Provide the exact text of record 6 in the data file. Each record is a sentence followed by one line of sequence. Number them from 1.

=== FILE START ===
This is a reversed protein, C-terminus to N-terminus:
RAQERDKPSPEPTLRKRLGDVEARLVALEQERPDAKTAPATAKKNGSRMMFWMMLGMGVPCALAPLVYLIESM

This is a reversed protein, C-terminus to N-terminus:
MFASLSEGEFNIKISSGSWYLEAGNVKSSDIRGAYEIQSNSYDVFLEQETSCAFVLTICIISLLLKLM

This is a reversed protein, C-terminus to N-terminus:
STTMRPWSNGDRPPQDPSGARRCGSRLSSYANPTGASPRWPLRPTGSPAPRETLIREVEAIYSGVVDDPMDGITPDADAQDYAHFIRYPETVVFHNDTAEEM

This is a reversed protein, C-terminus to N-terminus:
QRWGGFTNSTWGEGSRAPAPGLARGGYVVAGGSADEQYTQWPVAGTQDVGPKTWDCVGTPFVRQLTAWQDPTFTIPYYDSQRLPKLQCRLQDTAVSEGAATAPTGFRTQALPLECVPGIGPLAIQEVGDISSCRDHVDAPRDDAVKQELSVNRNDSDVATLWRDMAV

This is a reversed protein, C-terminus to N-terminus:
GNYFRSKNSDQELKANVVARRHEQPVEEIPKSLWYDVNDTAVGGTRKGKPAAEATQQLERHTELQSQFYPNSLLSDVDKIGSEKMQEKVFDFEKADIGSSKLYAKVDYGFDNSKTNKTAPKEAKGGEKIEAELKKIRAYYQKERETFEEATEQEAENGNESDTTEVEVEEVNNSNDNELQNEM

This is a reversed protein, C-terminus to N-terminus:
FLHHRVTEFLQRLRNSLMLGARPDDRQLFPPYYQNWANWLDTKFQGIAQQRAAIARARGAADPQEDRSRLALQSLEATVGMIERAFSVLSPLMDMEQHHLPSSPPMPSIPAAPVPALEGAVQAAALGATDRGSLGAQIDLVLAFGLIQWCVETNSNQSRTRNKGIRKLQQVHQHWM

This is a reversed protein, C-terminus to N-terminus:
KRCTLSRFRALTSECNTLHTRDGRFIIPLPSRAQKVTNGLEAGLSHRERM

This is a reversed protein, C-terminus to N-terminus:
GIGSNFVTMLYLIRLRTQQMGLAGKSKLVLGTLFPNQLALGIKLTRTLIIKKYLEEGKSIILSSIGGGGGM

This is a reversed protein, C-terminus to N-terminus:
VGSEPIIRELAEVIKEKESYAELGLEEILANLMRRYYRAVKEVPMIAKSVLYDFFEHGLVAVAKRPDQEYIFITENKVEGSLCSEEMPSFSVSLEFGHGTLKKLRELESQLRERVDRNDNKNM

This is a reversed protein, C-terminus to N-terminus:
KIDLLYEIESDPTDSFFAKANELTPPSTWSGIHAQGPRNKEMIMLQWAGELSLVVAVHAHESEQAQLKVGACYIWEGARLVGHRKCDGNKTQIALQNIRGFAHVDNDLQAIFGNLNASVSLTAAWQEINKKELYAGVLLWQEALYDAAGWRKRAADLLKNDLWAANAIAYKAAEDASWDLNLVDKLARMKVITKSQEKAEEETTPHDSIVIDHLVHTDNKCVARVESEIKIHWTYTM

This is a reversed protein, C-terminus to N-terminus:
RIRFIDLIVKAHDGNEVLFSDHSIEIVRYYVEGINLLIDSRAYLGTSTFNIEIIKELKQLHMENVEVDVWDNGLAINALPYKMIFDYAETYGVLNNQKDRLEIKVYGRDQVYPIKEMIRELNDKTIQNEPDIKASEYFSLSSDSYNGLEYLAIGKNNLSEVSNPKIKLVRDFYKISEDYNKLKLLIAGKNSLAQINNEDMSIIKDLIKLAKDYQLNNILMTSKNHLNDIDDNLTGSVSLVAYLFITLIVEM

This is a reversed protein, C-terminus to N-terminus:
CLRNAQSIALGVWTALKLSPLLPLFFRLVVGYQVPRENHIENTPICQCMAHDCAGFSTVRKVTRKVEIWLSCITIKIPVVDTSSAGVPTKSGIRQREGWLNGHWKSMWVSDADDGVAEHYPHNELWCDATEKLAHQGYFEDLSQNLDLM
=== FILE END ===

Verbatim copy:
This is a reversed protein, C-terminus to N-terminus:
FLHHRVTEFLQRLRNSLMLGARPDDRQLFPPYYQNWANWLDTKFQGIAQQRAAIARARGAADPQEDRSRLALQSLEATVGMIERAFSVLSPLMDMEQHHLPSSPPMPSIPAAPVPALEGAVQAAALGATDRGSLGAQIDLVLAFGLIQWCVETNSNQSRTRNKGIRKLQQVHQHWM